"Poached lobster folded through spicy sambal aioli is placed on top of a fried hash brown, a slice of cheese, some fresh salad leaf, and some red pickled onions, all sitting between three slices of soft, white sliced.
"It's probably a bit indulgent, but it's a very satisfying."
Scotties, 36 Scott St, Newcastle East
Buffalo Wings with Hope Tropical NEIPA
For the second course we take a short stroll from Scotties to get to Newcastle's foremost host of regular 'Beergustations' (and home to some of the best hot chips in town, hands down), The Grain Store.
Crooks explains his approach to matching beer with food.
"Beer makes a great match to many different kinds of food, so long as you get the three C's right - complement, contrast, and cut.
"You complement by matching the flavours of the beer to the flavours of the food.
"You contrast by pairing opposite flavours in harmony with each other, like a stout paired with oysters.
"Cutting happens almost naturally, thanks to the bitterness and carbonation in the beer cutting through the richness of fatty foods.
"It's why Hope's smooth and juicy Tropical NEIPA goes so well with a basket of our sticky Buffalo Wings. The pairing does all three, beautifully."
The Grain Store, 64 Scott St, Newcastle East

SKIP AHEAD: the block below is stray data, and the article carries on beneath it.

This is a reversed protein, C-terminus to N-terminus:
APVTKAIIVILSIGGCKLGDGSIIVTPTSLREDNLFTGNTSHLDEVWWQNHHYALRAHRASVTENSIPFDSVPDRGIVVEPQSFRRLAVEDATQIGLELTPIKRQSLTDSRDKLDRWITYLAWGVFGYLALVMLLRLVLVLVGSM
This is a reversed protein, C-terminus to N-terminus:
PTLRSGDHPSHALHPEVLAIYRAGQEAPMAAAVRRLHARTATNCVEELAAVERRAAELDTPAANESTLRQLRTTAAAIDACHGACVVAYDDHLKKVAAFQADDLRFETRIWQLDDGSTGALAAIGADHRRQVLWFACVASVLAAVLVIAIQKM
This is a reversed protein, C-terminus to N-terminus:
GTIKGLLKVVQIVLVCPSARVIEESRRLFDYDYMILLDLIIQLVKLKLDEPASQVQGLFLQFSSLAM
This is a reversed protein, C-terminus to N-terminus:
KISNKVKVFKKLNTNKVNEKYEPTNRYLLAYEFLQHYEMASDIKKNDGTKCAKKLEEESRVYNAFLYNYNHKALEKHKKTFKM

Baked Kumera and Grilled Pork Loin w/ COEDO Beniaka Amber Ale
Third course comes care of Nagisa Japanese Restaurant, where serious Japanese craft beer connoisseur Yohei Namba provides a serving of parallel perfection, elevating this fantastical feast of brews & food to new heights.
"We always strive to create pairings that pay homage to traditional Japanese flavours, with a modern twist. The Baked Kumera with grilled pork loin, balsamic and red miso sauce, toasted walnuts and nori is a great match to the earthy hop bitterness and kumera based flavours of the Coedo Beniaka. The red miso and balsamic sauces both highlight and challenge the rich caramel and sweet-potato sweetness of the beer, while the toasted walnuts and nori add an extra level of smokiness and umami character for a more complete tasting experience."